Finally, PhaseTech Spectroscopy has introduced a transmission electrochemical sample cell called the VOLT IR. This is a transmission design and the electrode surfaces are transparent in the infrared, enabling a transmission experiment in situations in which other sampling geometries would not work.


In all analytical instruments, software is a major part of the overall package, and in many cases the only component that the customer actually interfaces with. Some software packages are part of the instrument while others are add-on components, and then there are third-party packages designed to make using the instrument and interpreting the data easier. The software that is part of the instrument is not covered here but the other two categories, efficiency packages and data interpretation software, are included in Table VII.

Horiba has introduced a Good Manufacturing Practice (GMP) compliance package for the Aqualog A-TEEM Industrial QC–QA (quality control and quality assurance) Analyzer, providing tools to enable the A-TEEM to implement methods for a GMP environment.

Spectral libraries are an important software component for data interpretation, and Metrohm has introduced a 20,000-compound Raman library covering a wide range of application areas.

S.T. Japan-Europe GmbH, which supplies software and libraries to the vibrational spectroscopy community, has introduced the Spectra Genius, a software package for display, search and mixture analysis.


As mentioned above, components are used in constructing an instrument whether built in your laboratory or by an instrument vendor. These are as varied as the instruments themselves and as Table VIII shows, we have optical fibers, light sources, and lasers in the category this year.

Armadillo SIA has introduced a line of multimode step-index optical fibers designed to transmit from 180 nm to 18 microns providing coverage in all the optical spectroscopy regions. These have uses in areas such as forensics, semiconductor manufacturing, and laser delivery applications.

Light sources are another component area where new products have been introduced. Spectrolight, Inc. has introduced three sources. The first is a tunable light-emitting diode (LED) light source covering the range of 430 to 700 nm. The second is a picosecond tunable supercontinuum laser source with a wavelength coverage range of 400 to 1700 nm. And the third source is another tunable plasma lamp that covers the range of 255 to 1700 nm.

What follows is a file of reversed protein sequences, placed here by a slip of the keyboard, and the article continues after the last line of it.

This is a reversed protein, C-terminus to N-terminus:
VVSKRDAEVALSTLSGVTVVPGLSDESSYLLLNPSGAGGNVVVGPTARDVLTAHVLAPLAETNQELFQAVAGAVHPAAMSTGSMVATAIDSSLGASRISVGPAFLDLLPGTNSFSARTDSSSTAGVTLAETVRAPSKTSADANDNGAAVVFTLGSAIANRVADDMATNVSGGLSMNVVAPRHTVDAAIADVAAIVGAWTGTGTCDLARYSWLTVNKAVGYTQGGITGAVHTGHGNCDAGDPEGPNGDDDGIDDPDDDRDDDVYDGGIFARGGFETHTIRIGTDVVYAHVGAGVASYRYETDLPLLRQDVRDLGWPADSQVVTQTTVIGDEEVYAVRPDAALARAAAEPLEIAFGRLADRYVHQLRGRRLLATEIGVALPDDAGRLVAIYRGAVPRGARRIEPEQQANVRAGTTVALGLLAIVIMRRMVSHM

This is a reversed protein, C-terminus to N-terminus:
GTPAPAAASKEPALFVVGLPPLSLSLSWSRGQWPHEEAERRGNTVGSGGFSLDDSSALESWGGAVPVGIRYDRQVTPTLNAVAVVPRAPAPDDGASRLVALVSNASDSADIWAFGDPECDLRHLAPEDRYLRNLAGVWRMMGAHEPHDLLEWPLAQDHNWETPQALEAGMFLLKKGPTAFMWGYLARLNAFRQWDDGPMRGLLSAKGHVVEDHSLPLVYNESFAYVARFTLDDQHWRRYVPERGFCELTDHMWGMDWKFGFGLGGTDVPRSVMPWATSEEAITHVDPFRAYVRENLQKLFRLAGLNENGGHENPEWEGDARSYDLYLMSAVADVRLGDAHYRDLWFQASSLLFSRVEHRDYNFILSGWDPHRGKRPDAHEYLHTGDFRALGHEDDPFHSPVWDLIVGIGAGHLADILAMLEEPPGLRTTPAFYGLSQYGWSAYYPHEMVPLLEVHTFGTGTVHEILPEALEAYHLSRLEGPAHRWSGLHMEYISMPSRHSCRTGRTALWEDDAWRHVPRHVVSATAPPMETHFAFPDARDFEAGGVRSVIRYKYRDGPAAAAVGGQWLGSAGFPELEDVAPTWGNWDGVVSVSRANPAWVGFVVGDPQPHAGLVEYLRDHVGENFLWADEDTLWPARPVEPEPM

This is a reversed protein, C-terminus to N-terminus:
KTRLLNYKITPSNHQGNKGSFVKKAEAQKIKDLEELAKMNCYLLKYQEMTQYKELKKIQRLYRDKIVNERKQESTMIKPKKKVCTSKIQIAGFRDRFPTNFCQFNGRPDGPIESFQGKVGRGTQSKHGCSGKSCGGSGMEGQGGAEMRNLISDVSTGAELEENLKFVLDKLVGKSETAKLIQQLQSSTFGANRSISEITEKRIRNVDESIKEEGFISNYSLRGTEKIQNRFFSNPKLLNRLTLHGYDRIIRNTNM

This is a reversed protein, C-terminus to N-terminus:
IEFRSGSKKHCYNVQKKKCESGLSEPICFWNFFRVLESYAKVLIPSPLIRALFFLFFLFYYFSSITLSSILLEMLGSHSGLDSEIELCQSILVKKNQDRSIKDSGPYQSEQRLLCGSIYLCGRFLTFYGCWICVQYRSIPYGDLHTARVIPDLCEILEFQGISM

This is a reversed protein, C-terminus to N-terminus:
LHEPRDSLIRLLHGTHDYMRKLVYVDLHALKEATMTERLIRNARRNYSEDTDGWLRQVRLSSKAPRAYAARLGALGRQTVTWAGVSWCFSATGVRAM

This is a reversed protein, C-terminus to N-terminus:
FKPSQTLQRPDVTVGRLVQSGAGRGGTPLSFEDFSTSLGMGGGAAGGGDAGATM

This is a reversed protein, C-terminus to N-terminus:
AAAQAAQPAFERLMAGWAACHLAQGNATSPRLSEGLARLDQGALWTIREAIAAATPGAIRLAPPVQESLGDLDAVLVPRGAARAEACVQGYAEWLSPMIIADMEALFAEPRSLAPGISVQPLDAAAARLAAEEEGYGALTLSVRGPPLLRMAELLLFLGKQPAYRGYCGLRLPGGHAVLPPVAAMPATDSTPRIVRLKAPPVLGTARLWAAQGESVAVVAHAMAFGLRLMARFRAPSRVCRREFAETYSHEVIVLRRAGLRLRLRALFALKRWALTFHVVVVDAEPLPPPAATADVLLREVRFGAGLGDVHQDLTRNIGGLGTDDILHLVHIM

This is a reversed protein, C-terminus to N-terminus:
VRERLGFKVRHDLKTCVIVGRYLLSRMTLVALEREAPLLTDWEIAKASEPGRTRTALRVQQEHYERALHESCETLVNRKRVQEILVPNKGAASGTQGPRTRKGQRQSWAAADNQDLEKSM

Complementing these sources, Spectrolight, Inc. also introduced two tunable bandpass filters to work with any collimated light source and have similar spectra ranges as the tunable supercontinuum laser sources mentioned above.

Finally, Hübner Photonics has introduced a single frequency 785 nm laser, the Cobolt Disco 785, appropriate for Raman spectroscopy.

Trends and Conclusions

New product introductions continue to trend smaller and lighter, with more features and more straightforward use. Service typically becomes simpler and more cost effective, since it may be possible to swap major assemblies in the field or better yet, swap the entire instrument.

With these ease-of-use features comes a different set of problems. The expertise to recognize if the experiment and the data are valid may not be available to the user. The author recently saw a preprint on a preprint server where all the spectra presented had a significant experimental issue, and it was obvious the authors did not recognize there was a problem. Making the instrument user-friendly may mean a data file is delivered, but means nothing. This becomes more of an issue when the final output to the user is significantly processed before reporting, as in an FT-IR instrument.

So how do we as a community of analytical chemists and spectroscopists cope with this problem? Through education. The educational resources offered by Pittcon, SciX, and EAS can help fill these gaps. Both in-person and online offerings are available. And as I mentioned in this review last year, the professional societies are on hand to help. They have education programs that can fill the gaps. Working together as a community between instrument companies, professional societies, and publishers, we can provide the resources to make a measurement easily, interpret it appropriately, and report it accurately.